SEBRING — The closure of the Kenilworth Lodge because of fire code violations last year has had a small impact on tourism tax revenues.
Casey Wohl Hartt, lead marketing consultant for the Tourism Development Council, told attendees at the Greater Sebring Chamber of Commerce luncheon Thursday that despite that, overall, a lot of positive things are happening on the tourism front.
One key way to market Highlands County to increase tourism, she said, is the Tourism Development Tax, which is paid by people who stay at hotels and motels for less than six months.
It’s a 2 percent tax on all transient accommodations for people who are tourists or very short-time residents.
When tourism development tax collections from Oct. 1, 2015 to May 1, 2016, are compared with Oct. 1, 2016, to May 1, 2017, revenues dropped by about $11,000.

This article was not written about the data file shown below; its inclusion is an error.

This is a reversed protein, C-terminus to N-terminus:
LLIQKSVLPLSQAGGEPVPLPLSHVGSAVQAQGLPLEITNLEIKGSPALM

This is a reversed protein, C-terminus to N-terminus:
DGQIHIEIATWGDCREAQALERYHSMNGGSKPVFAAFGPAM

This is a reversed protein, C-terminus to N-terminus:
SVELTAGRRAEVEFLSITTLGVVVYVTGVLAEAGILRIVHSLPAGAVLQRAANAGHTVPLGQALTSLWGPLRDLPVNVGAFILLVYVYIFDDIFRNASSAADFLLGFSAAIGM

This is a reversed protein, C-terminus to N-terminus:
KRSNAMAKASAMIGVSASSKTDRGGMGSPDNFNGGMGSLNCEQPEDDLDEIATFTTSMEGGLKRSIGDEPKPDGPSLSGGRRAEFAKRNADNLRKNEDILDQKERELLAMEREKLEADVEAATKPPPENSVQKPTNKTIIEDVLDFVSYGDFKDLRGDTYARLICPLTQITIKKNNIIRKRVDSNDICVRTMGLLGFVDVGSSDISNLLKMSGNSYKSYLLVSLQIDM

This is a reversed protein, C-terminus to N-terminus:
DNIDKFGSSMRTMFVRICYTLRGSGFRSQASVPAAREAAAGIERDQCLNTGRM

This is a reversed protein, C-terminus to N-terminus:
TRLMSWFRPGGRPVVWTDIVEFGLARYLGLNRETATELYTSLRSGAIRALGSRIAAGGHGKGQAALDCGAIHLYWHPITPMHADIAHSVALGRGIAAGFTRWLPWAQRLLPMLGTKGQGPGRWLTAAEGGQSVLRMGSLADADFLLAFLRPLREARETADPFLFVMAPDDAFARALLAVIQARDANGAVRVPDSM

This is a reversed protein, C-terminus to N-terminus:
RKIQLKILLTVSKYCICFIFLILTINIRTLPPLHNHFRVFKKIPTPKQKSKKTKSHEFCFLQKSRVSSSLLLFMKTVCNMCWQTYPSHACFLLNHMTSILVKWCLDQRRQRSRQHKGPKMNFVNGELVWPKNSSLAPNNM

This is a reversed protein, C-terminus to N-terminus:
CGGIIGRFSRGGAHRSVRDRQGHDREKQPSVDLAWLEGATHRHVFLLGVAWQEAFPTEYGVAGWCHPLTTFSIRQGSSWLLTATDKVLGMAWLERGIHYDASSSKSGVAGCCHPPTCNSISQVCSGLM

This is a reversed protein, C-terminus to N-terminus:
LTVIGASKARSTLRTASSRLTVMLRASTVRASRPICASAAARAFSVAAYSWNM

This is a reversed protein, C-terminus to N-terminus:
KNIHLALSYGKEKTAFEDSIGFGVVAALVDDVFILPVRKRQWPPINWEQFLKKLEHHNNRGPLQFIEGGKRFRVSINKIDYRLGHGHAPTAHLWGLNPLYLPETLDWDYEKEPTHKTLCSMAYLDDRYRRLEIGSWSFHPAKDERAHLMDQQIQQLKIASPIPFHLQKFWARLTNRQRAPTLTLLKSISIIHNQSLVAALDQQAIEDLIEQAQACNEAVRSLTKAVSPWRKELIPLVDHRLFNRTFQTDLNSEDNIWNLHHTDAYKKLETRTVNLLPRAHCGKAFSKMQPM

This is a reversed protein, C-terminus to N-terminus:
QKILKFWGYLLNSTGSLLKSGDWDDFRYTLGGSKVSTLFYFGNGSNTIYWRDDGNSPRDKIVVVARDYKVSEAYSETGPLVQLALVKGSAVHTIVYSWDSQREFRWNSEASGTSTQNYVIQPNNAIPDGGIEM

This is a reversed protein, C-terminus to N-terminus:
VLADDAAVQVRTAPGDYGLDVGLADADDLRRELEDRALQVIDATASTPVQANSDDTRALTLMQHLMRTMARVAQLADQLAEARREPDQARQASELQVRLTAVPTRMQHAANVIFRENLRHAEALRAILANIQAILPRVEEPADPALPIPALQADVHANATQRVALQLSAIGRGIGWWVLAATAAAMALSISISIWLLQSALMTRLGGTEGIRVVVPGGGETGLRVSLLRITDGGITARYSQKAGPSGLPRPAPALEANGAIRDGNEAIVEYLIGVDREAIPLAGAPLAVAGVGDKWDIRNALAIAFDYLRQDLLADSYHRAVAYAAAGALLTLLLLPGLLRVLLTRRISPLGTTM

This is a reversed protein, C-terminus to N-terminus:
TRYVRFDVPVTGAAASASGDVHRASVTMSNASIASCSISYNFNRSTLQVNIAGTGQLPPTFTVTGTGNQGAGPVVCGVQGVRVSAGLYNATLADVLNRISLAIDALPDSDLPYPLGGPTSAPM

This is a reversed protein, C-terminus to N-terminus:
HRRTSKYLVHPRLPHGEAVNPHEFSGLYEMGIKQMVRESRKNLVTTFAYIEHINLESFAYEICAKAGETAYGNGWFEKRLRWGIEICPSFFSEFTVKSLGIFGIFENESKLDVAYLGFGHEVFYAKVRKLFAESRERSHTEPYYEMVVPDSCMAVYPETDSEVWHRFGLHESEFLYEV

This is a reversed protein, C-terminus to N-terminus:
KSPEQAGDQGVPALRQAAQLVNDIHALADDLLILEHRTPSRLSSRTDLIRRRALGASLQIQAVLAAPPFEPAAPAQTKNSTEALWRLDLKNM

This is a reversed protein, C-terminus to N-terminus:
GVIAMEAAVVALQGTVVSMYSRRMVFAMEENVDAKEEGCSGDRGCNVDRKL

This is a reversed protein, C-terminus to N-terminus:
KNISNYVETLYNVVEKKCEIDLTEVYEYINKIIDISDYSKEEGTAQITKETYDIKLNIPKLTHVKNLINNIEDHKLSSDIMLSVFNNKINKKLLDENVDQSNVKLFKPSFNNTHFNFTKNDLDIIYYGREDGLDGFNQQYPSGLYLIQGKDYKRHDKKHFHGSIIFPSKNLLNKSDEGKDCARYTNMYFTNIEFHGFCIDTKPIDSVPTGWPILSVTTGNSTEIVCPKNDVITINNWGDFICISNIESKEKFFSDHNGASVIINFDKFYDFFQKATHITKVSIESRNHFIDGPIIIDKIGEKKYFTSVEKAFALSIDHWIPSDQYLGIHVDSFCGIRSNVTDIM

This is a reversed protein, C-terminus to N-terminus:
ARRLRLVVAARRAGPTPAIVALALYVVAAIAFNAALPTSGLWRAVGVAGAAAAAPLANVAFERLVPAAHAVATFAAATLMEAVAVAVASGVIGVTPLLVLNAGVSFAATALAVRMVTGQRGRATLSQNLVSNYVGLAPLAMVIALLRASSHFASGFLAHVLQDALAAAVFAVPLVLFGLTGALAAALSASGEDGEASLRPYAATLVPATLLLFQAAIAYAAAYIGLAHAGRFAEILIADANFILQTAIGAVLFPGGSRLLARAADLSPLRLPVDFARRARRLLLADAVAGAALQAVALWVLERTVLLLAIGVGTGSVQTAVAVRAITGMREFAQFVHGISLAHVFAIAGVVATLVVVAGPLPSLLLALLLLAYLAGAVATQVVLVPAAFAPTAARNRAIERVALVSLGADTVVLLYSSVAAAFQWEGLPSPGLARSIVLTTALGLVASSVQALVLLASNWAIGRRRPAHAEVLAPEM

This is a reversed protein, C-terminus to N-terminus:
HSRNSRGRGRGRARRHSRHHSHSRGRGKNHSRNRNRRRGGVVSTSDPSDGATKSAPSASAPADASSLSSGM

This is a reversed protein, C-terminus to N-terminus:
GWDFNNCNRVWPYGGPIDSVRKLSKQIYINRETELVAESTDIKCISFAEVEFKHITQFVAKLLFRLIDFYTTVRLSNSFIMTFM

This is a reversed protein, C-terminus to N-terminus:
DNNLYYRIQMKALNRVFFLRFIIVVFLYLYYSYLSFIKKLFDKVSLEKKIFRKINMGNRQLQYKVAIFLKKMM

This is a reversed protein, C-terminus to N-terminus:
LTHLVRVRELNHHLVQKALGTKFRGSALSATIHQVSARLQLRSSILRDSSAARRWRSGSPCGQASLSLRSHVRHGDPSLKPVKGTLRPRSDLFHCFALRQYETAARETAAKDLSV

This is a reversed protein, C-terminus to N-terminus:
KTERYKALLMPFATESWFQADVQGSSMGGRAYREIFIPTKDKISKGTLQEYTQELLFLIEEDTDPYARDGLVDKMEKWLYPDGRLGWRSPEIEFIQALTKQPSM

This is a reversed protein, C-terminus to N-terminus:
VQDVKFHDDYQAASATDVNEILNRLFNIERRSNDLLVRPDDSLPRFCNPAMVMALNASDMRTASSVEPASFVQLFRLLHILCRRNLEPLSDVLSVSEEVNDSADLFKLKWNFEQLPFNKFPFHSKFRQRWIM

Hartt speculates the reason is the closure of the Kenilworth Lodge. She said occupancy increased at several other motels, otherwise, the loss in revenue would have been larger.
It appears that if the Kenilworth is the source of the revenue, then that drop will continue for the foreseeable future.
Sebring City Attorney Bob Swaine said there’s been little movement in a lawsuit filed by the owner of the historic hotel. The owner wanted an emergency hearing to get the lodge reopened, but there’s been no request for an emergency hearing date, Swaine said. One reason may be a switch in attorneys because the original attorney for the Kenilworth became ill.
Hartt said tourism’s impact in Highlands County has been increasing. Between 2013 and 2015, visitor spending increased from $113.5 million to $147.8 million.
She said they’ve been tracking internet views on the Visit Sebring-Highlands County web site to determine where the page views are coming from. Tampa, Atlanta and Orlando are among the cities. Then the TDC will increase marketing in those areas.
A new web site will be completed soon, she said.